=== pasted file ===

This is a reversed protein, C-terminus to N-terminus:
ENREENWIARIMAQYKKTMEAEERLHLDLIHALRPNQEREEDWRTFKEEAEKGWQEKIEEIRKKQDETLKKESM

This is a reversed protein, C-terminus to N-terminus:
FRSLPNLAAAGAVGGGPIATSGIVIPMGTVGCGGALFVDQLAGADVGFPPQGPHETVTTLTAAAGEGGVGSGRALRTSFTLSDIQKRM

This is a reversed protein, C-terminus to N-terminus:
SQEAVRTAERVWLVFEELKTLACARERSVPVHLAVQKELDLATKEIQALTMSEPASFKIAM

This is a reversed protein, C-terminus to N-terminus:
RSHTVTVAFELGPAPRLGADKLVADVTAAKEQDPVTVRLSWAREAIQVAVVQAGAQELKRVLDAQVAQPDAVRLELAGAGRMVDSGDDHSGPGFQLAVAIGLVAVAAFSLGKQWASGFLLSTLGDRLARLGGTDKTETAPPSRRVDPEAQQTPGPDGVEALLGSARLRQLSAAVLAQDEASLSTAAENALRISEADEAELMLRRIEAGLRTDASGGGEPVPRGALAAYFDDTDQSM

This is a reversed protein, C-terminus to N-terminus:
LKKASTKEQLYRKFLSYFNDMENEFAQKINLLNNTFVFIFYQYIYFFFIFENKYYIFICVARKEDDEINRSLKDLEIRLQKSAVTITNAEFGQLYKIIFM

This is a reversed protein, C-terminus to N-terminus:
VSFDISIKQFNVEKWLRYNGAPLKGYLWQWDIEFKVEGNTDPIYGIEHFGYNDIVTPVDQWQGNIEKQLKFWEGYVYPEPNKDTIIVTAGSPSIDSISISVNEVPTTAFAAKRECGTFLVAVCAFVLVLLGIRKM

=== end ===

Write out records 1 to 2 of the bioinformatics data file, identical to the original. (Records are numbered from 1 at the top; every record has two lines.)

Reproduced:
This is a reversed protein, C-terminus to N-terminus:
ENREENWIARIMAQYKKTMEAEERLHLDLIHALRPNQEREEDWRTFKEEAEKGWQEKIEEIRKKQDETLKKESM

This is a reversed protein, C-terminus to N-terminus:
FRSLPNLAAAGAVGGGPIATSGIVIPMGTVGCGGALFVDQLAGADVGFPPQGPHETVTTLTAAAGEGGVGSGRALRTSFTLSDIQKRM